Scott appoints 3 new members to the Fish and Wildlife Board

Members of the Vermont Fish and Wildlife Board
Vermont Fish and Wildlife Board members listen to public comments before their 2019 board meeting. File photo by Mike Dougherty/VTDigger

Governor Phil Scott has appointed three new members to the state’s Fish and Wildlife Board, which has jurisdiction over hunting and wildlife regulations.

The directors are: Heartland resident Nicholas Burnham, Bennington resident Neil Hogan and Lincoln resident Robert Patterson. Scott also appointed current board member Brad Ferland of Hardwicke as the new chair.

A press release from the governor’s office on Tuesday said all three new members are “enthusiastic about Vermont’s outdoor accommodations, and are involved in activities ranging from cross-country skiing to mentoring new hunters.” “The three cite a love of hunting that began during childhood as a driver of their commitment to conservation.”

Board members serve for a six-year term, not renewable. The appointment process has been a source of controversy recently. Members usually have backgrounds in hunting or hunting, a fact that has been criticized by wildlife advocates who say the painting does not fairly represent the interests of non-hunting Vermonters.

“Under Vermont’s Bear Act, wildlife is a public trust,” said Brenna Galdenzi, Vermont Wildlife Conservation Chief. Public policy is published by 14 members who are all either fishermen, fishermen or fishermen. They make public policy decisions on this common public resource without broad public representation. This is really the main issue.”

Lawmakers attempted to change the appointment process during this year’s legislative session, which ended earlier this month.

As originally described in the bill, M 129, the commissioner of the Fish and Wildlife Department and members of the legislature were to appoint the new board members in place of the governor. This measure would have changed the authority of the board so that the Fish and Wildlife Department, not the board, would have made the rules, and the board would act in an advisory capacity.

While Resolution S.129 will not become law, Chris Herrick, the commissioner of the Department of Fish and Wildlife, said he is awaiting a letter from the Senate Committee on Natural Resources “which will essentially guide the department to demonstrate that it includes voices from non-fishers in our policy making and work on the Fish Board.” and wildlife according to the rules and regulations.”

Herrick said the department already includes non-hunter voices, “but we’ll be clearer about how we do that in the future,” he said.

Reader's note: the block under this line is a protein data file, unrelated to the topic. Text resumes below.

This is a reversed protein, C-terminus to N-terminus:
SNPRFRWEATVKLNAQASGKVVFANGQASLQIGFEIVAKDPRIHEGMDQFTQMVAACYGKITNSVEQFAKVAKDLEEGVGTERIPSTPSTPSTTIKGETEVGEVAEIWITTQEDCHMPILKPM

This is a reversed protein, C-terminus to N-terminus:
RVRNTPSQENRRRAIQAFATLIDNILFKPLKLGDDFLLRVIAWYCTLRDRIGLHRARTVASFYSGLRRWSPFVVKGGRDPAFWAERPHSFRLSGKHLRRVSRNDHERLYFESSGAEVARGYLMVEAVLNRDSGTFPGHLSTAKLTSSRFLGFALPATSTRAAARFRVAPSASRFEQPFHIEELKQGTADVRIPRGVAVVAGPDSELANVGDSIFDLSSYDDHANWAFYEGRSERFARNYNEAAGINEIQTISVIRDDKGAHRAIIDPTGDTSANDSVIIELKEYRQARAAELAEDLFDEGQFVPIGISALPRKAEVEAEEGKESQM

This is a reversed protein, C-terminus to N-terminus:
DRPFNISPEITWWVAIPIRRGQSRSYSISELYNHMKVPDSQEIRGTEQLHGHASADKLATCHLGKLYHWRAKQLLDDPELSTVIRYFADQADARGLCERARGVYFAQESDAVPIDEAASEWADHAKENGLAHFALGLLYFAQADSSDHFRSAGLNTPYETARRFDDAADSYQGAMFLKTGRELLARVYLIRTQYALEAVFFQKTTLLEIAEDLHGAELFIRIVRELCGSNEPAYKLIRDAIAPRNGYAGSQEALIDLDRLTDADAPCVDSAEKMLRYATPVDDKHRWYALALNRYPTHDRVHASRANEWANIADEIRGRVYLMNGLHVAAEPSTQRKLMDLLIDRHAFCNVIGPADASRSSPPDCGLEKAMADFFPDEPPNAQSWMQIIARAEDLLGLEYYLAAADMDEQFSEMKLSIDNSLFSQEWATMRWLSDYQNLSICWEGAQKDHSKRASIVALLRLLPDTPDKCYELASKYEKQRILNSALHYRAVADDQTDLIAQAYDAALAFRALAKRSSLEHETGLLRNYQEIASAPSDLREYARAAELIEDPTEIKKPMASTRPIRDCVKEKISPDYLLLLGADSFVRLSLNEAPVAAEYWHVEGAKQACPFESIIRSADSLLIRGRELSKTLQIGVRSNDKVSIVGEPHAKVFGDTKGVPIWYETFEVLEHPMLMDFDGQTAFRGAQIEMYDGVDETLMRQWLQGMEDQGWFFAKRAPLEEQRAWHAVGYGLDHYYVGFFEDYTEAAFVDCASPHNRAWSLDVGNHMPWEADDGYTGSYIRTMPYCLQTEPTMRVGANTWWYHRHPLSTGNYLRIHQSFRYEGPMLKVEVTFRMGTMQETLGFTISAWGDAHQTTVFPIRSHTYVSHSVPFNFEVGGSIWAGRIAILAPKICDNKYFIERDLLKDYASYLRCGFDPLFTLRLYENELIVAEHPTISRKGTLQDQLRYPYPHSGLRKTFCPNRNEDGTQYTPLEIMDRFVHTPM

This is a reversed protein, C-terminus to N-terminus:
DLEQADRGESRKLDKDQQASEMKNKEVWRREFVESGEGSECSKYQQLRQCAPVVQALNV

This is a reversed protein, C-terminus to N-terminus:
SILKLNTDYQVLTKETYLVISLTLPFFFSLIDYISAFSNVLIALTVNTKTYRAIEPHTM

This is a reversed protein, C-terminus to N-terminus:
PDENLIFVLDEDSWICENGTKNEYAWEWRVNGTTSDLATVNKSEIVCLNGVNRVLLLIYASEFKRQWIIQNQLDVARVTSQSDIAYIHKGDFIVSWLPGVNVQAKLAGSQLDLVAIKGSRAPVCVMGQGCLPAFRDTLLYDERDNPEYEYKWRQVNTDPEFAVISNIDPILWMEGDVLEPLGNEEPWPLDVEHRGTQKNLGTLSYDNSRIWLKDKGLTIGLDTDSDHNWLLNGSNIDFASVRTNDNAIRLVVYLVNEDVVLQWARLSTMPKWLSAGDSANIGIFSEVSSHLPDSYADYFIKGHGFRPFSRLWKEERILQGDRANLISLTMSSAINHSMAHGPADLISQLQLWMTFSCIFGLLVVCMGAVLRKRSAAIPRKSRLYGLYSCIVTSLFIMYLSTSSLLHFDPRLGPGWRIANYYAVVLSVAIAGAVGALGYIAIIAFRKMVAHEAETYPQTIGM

Galdenzi, wanting to see non-hunters serving at the board, pointed to a study Trend analysis of wildlife value in Vermonters.

Among the survey respondents, 25% identified as “traditional” who “believe in the need to use and manage wildlife for the benefit of man”; 34% identified as “mutual” who “believe wildlife is part of our social network and that we should live in harmony” and 29% said they were “pluralists” who “prioritize these values ​​differently depending on the specific context” . Another 12% said they felt distant from wildlife issues.

Herrick said it’s important for board members to know the specifics of the sport they regulate.

“You really want people who understand what’s going on in the woods, or when you’re getting around, to understand the impact of the policies that you, as a council, are taking,” he said. “The example you used is that you don’t really want non-electricians on the electrical panel.”

He said that board members who fish are able to objectively evaluate fishing policies. For example, he said the council is currently looking into limiting the wolf hunting season.

Herrick said he expects the board to spend the summer implementing two measures passed by the legislature in this session. One would require the board of directors to establish regulations about hunting wolves with dogs, and the other would support management best practices for the use of leg traps.

Burnham, a Heartland appointee who held his first board meeting last week, is a government employee at the Department of Corrections. He said he is a man with a passion for the outdoors, enjoys walking and kayaking with his family, and has been a fishing coach for 10 years. Burnham applied to join the board of directors because it was “another way to give back to something that was important in my life.”

When asked if he’s open to hearing from Vermonters who don’t fish, Burnham said he has an open mind.

“Everyone’s opinion matters, and we may not always agree on everything,” he said.

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